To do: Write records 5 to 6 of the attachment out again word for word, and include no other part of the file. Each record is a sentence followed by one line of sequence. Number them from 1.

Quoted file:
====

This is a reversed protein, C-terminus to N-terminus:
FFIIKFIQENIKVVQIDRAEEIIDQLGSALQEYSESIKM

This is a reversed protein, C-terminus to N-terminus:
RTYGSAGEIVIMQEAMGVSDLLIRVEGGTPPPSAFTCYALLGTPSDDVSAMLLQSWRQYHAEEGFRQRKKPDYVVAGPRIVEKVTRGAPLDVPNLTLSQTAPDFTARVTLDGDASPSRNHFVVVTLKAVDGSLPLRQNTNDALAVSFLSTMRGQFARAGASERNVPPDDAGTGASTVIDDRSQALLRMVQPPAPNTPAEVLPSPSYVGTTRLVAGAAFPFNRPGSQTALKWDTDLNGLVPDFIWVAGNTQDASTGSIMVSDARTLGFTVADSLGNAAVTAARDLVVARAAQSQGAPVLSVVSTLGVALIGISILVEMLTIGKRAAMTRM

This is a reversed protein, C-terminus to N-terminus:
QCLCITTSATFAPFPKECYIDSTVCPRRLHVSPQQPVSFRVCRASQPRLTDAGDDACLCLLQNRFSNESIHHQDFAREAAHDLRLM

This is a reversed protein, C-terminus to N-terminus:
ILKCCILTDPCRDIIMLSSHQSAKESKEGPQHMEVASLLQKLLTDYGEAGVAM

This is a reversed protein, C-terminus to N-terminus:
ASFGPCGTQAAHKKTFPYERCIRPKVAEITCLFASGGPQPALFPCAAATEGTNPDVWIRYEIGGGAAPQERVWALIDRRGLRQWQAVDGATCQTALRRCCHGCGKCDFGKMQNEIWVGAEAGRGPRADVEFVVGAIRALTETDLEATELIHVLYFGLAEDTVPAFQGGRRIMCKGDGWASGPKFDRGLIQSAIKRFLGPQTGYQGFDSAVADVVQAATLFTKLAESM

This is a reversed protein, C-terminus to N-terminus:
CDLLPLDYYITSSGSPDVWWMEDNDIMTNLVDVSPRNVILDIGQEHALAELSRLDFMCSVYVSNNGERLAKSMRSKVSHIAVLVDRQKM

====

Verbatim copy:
This is a reversed protein, C-terminus to N-terminus:
ASFGPCGTQAAHKKTFPYERCIRPKVAEITCLFASGGPQPALFPCAAATEGTNPDVWIRYEIGGGAAPQERVWALIDRRGLRQWQAVDGATCQTALRRCCHGCGKCDFGKMQNEIWVGAEAGRGPRADVEFVVGAIRALTETDLEATELIHVLYFGLAEDTVPAFQGGRRIMCKGDGWASGPKFDRGLIQSAIKRFLGPQTGYQGFDSAVADVVQAATLFTKLAESM

This is a reversed protein, C-terminus to N-terminus:
CDLLPLDYYITSSGSPDVWWMEDNDIMTNLVDVSPRNVILDIGQEHALAELSRLDFMCSVYVSNNGERLAKSMRSKVSHIAVLVDRQKM